And, as the absentee ballots are counted, we see that the president got 65.3 million votes so his lower totals than 2008 weren't as low as originally thought (Mitt Romney is now at 60.7 so he did get 1 million more votes than McCain in 2008).
But, as Rahm Emanuel notes in this piece, we can't rest on our laurels.
We cannot expect Republicans to cede the economic argument so readily, or to fall so far short on campaign mechanics, the next time around. So, instead of resting on false assurances of underlying demographic advantages, the Democratic Party must follow through on our No. 1 priority, which the president set when he took office and reemphasized throughout this campaign: It is time to come home and rebuild America.
Right. This is no time for end zone dances. We have to deliver. What's a key way we do that?
If we want to build a future in which the middle class can succeed, we must continue the push for reform that the president began with Race to the Top, bringing responsibility and accountability to our teachers and principals.
Honestly, it starts with education and that means high stakes testing for every subject across the board, especially social studies. Many on the Right take the view that Democrats coddle those in the education system. Clearly, they have not read the fact sheet on Race to the Top. If they did, they would see that the president and many of his supporters (including me) wholeheartedly support this endeavor.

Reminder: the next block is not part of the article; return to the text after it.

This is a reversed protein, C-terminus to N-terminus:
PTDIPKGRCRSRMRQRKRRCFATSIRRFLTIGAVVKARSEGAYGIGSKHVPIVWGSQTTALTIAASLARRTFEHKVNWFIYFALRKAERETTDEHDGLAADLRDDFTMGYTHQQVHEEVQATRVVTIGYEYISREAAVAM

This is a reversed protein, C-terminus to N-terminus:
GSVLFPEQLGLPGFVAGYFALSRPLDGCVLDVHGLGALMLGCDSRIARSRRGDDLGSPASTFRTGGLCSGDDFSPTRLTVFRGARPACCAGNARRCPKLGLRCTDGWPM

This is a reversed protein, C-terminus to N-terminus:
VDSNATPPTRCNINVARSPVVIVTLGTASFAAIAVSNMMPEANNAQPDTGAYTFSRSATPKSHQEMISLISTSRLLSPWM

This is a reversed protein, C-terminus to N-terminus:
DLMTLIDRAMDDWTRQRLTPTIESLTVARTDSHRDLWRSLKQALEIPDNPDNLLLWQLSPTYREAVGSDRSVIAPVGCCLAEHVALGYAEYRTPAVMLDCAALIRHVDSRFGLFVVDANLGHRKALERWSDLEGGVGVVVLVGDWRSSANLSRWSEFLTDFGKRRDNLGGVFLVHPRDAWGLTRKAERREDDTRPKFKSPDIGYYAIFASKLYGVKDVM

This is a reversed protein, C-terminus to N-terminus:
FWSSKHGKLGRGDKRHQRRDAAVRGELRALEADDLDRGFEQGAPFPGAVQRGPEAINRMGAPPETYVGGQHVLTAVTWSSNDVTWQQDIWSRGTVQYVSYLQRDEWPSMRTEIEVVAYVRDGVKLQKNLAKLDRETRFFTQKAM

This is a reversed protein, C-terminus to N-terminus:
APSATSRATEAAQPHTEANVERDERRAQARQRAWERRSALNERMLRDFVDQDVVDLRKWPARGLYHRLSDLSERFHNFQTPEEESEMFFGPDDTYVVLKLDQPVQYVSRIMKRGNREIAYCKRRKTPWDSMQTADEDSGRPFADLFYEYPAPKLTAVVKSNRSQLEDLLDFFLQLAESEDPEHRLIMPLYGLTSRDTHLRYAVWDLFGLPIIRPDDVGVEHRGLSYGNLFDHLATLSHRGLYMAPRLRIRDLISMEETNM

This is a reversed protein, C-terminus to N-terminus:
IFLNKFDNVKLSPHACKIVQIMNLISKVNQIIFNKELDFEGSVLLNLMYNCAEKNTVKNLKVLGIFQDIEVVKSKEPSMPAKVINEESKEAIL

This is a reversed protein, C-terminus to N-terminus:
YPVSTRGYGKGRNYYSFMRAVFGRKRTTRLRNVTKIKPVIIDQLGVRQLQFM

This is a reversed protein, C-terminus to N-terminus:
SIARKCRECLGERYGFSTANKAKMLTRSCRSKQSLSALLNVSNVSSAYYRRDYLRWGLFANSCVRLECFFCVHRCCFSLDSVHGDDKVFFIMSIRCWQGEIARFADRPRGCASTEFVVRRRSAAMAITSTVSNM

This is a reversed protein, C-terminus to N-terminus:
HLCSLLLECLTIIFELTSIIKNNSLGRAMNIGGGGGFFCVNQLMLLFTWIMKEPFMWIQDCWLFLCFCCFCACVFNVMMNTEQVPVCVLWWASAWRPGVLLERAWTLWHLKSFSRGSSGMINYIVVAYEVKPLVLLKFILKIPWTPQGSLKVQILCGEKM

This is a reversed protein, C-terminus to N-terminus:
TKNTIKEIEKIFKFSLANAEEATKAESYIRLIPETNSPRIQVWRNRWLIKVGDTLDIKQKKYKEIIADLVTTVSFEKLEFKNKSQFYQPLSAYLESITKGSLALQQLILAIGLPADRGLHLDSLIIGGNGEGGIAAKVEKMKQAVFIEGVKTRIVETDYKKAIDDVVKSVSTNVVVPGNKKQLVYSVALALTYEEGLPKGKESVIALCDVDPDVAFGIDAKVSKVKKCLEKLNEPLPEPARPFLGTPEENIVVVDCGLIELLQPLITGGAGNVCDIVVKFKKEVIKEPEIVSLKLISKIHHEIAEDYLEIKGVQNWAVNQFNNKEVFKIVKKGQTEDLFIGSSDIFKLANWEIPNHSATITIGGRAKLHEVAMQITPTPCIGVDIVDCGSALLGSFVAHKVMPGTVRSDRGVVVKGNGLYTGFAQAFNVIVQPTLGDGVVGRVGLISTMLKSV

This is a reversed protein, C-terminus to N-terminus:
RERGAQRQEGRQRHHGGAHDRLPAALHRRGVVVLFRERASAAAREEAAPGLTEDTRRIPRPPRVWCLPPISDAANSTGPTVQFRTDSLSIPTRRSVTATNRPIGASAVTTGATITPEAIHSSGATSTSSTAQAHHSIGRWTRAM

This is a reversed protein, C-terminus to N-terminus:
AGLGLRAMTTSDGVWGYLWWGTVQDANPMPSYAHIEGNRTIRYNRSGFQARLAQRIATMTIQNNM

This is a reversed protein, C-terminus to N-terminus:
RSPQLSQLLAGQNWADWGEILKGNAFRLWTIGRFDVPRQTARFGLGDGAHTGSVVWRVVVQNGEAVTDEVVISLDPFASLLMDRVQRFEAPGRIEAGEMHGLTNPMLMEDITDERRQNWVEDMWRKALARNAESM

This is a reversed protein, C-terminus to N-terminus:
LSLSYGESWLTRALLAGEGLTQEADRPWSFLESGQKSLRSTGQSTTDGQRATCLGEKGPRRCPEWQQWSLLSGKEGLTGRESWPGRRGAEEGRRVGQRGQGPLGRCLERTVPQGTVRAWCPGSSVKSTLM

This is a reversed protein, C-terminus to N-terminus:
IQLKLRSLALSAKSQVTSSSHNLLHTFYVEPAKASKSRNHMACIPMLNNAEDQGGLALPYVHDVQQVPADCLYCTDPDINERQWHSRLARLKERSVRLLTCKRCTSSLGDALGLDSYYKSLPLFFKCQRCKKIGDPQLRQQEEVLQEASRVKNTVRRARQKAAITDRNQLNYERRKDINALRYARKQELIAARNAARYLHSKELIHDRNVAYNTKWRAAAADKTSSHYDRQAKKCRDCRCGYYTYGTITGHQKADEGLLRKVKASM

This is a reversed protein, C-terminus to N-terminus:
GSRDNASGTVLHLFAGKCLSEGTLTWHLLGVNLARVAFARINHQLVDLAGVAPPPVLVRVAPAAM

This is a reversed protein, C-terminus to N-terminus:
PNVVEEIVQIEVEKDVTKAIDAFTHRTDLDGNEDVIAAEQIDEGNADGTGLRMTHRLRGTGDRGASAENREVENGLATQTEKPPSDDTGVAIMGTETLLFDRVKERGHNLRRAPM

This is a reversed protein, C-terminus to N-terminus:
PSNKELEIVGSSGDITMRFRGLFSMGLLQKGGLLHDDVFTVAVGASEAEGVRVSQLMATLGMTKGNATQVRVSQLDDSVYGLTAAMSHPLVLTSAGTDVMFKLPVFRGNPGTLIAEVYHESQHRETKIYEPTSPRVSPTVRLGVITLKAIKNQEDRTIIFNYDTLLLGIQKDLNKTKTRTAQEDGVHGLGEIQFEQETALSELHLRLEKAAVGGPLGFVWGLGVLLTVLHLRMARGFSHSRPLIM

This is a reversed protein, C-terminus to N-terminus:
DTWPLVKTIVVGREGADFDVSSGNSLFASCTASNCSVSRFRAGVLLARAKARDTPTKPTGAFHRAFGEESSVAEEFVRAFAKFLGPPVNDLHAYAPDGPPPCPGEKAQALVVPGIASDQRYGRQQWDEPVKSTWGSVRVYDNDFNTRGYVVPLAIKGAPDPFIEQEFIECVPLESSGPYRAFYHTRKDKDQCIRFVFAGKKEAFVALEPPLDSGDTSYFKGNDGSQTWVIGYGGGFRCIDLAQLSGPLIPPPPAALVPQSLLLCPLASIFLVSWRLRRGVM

If the students that are in school now receive a higher quality education, they are going to be a very strong backbone of this country in the next decade. Take some time to look through the fact sheet listed above and see how these changes have to made to our education system in order for our economy to improve.
For the Democrats, this should be one of the main policies to vigorously pursue in the president's second term. This is one of a few key policies that is going to help win election after election.